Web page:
How do you teach a team?

Steve Petty
Written by Steve Petty

One of the areas where teams often fail is the overlooked aspect of teaching the team.  It comes as no surprise that one of the reasons people stop volunteering to help in the work of the local church is that they felt they were thrown into a job they were willing to do, but no one took the time to teach them how to do it.

Teaching involves not just making sure people understand the tasks, but also doing the hands-on coaching as the people and the team work up to a high level of efficiency and accomplishment.

The following ideas can be instilled over the first several months a team meets or disseminated in full at the beginning.  The important thing is to make sure everyone understands this is what we are going to do and this is how we will go about doing it.


Have Clear Expectations: 

On one side of one piece of paper write down what the individual and/or the team is expected to do.  This should include:

  •             The goal to be accomplished
  •             The time and place it will happen
  •             The people it will involve
  •             The resources available
  •             The expected outcome(s), clearly quantified.

The Guidelines for Conduct:

Every person involved in every ministry should read and understand the Guidelines for Conduct, Safe Sanctuaries, Child Protection Procedures, etc.  Anyone involved with children or youth should have submitted to full background checks.  This is how we treat people and how we keep people safe at our church.

Lines of Accountability

Who do we answer to and who looks to us for leadership?  Where do we fall in the grand scheme of things?  How do we connect to the greater whole?


Every person who is doing something in the church needs adequate training.

Ushers, greeters, teachers, leaders, all need to have a meeting to explain what it is they are expected to do.  Someone stands up and shows them how it is done, takes questions, and explains why it is important to do it this way.

As you begin meeting as a new team, you will need to assess how well people are prepared to accomplish the task before them.  Some people will be new to this task and may require a bit of patience and special instruction.  Some people may be very experienced at this task, but may need to be taught how to interact better with a team.  As the leader, it is your responsibility to think about each person on the team and help them to learn what you as the leader will do and how you will operate.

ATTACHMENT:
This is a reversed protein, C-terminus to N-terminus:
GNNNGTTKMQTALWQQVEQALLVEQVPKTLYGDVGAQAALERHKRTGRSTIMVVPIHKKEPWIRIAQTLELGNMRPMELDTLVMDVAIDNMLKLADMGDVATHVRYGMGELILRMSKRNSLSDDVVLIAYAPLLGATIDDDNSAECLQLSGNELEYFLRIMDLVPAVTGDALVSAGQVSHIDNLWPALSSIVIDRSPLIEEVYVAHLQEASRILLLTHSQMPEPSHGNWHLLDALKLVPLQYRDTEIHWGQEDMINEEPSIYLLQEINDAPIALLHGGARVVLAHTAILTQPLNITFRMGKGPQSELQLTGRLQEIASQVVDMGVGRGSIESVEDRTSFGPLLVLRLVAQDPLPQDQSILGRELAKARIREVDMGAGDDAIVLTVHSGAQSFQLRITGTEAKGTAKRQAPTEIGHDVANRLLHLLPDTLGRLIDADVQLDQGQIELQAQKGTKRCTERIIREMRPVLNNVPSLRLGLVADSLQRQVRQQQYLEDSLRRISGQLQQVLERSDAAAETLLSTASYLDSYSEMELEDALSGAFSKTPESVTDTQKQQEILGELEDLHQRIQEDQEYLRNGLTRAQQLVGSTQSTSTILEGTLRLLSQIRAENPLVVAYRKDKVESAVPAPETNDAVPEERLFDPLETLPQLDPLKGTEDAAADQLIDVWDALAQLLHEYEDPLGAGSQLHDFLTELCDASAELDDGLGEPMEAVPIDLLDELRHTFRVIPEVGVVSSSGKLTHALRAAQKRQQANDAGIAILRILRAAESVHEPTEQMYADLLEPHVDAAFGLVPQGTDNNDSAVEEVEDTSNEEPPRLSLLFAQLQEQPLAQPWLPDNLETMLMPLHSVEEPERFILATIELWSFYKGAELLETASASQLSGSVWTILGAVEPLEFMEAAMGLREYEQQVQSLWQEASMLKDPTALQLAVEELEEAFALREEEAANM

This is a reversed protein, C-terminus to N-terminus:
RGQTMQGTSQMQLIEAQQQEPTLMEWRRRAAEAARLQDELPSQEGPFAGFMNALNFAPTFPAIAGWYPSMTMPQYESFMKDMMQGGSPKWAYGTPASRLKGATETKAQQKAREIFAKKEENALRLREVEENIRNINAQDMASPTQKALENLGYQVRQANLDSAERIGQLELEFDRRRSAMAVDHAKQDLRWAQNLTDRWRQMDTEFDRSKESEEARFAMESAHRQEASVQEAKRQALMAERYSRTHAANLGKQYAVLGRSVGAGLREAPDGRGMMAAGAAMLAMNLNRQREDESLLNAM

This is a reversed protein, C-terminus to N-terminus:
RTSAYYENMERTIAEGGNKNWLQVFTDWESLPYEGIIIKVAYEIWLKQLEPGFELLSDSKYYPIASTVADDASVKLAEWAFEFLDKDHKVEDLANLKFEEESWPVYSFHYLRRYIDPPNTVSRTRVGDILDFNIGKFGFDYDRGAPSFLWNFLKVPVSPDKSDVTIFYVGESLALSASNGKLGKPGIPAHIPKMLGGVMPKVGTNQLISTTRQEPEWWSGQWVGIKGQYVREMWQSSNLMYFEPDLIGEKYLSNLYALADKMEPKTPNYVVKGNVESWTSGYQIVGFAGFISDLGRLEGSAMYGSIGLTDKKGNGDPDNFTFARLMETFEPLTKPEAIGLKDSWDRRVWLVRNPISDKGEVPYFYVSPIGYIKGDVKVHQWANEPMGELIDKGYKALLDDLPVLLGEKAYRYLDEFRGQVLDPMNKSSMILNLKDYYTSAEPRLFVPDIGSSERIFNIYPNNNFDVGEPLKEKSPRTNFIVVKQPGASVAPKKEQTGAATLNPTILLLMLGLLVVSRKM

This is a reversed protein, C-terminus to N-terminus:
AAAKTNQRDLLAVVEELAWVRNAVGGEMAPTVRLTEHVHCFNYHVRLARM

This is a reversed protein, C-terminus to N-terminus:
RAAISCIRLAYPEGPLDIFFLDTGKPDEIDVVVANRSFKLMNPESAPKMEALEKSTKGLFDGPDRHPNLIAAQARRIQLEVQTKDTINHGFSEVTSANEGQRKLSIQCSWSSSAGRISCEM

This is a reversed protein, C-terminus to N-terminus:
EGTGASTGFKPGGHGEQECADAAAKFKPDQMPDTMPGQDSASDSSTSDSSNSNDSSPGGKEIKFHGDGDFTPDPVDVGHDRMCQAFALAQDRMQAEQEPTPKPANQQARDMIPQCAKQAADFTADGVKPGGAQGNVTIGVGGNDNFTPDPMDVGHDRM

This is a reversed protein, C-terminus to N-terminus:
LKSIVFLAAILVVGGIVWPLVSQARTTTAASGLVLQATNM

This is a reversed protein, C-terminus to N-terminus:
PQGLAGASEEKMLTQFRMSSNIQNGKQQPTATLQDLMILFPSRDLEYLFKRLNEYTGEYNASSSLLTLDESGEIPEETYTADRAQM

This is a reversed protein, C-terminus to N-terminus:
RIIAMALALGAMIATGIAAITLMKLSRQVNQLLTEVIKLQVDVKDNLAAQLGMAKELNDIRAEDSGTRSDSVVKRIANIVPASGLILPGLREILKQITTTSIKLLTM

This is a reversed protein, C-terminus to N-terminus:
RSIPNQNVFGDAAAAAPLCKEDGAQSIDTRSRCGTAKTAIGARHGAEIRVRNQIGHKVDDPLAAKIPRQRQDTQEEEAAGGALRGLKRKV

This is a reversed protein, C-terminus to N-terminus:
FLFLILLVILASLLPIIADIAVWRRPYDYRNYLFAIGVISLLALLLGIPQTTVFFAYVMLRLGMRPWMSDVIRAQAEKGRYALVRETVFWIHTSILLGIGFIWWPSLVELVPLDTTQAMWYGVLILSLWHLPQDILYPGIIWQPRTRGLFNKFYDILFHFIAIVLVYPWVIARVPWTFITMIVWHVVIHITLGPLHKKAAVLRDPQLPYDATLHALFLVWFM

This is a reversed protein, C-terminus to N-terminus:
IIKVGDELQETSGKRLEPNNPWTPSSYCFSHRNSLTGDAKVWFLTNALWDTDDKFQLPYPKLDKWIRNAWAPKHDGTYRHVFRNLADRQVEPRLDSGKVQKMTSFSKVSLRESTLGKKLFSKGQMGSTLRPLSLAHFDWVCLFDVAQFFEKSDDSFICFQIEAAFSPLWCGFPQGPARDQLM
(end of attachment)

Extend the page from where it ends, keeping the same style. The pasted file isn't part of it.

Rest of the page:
When teaching someone how to do a simple task, take on a specific role, or develop leadership skills, the best model I am familiar with is called the coaching model.  There are four steps:

  1. I’ll do it – you watch.
  2. I’ll do it – you help.
  3. You do it – I’ll help.
  4. You do it – I’ll watch.

Step five is when you step away and let them do it.

This process takes some time, but it insures that the values, the methods and the details that need to be present in that ministry are passed on in the right way.

If your team includes several new leaders who are coming into new areas, then it is important to take the time to be clear about expectations and coach them carefully into those positions of responsibility.

Leading the Team

People are generally reluctant to change the operating methods they have used in the past.  So, the leader who is creating new teams will find it very important that the operations of the team be clearly defined and employed from the very first meeting.

Call the Team Together

Establish the normal date, start time and ending time for the team meeting.  The earlier you can get the meeting on people’s calendars the more likely they are to attend.

Set Clear Expectations of Time